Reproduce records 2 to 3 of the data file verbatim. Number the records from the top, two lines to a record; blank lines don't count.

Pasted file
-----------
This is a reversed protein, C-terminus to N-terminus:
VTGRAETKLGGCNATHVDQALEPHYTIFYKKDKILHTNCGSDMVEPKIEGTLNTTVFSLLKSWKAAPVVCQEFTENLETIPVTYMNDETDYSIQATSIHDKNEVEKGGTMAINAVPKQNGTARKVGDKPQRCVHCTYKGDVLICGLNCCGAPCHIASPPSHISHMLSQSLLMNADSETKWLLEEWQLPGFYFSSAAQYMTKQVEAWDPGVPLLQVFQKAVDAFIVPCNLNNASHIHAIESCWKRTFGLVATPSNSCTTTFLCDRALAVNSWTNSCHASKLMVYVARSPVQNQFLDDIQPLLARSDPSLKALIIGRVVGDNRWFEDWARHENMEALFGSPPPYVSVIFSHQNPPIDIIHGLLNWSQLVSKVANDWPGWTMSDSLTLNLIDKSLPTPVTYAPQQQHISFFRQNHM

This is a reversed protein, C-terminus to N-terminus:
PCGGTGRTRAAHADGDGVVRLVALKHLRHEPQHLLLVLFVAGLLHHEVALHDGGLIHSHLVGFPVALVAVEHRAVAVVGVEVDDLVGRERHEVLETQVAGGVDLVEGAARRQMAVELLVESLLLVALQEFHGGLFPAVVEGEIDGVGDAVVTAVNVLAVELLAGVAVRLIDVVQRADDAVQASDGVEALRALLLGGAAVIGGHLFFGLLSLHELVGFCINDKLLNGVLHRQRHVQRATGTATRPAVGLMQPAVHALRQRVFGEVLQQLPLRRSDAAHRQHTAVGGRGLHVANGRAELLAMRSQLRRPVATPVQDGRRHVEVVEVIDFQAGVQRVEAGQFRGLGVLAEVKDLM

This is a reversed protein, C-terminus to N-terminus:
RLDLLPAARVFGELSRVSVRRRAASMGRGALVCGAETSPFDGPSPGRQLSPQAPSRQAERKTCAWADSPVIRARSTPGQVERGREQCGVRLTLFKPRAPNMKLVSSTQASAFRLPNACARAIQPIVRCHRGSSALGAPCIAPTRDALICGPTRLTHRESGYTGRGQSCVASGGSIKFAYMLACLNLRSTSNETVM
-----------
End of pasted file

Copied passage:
This is a reversed protein, C-terminus to N-terminus:
PCGGTGRTRAAHADGDGVVRLVALKHLRHEPQHLLLVLFVAGLLHHEVALHDGGLIHSHLVGFPVALVAVEHRAVAVVGVEVDDLVGRERHEVLETQVAGGVDLVEGAARRQMAVELLVESLLLVALQEFHGGLFPAVVEGEIDGVGDAVVTAVNVLAVELLAGVAVRLIDVVQRADDAVQASDGVEALRALLLGGAAVIGGHLFFGLLSLHELVGFCINDKLLNGVLHRQRHVQRATGTATRPAVGLMQPAVHALRQRVFGEVLQQLPLRRSDAAHRQHTAVGGRGLHVANGRAELLAMRSQLRRPVATPVQDGRRHVEVVEVIDFQAGVQRVEAGQFRGLGVLAEVKDLM

This is a reversed protein, C-terminus to N-terminus:
RLDLLPAARVFGELSRVSVRRRAASMGRGALVCGAETSPFDGPSPGRQLSPQAPSRQAERKTCAWADSPVIRARSTPGQVERGREQCGVRLTLFKPRAPNMKLVSSTQASAFRLPNACARAIQPIVRCHRGSSALGAPCIAPTRDALICGPTRLTHRESGYTGRGQSCVASGGSIKFAYMLACLNLRSTSNETVM